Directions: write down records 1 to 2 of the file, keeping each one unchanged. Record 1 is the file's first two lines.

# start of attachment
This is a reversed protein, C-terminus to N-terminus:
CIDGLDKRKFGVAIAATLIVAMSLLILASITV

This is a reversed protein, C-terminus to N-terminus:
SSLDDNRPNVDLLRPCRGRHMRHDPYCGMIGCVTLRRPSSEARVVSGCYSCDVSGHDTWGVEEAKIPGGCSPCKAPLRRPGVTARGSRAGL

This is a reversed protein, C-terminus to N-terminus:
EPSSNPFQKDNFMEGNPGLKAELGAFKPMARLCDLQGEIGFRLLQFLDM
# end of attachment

This is a reversed protein, C-terminus to N-terminus:
CIDGLDKRKFGVAIAATLIVAMSLLILASITV

This is a reversed protein, C-terminus to N-terminus:
SSLDDNRPNVDLLRPCRGRHMRHDPYCGMIGCVTLRRPSSEARVVSGCYSCDVSGHDTWGVEEAKIPGGCSPCKAPLRRPGVTARGSRAGL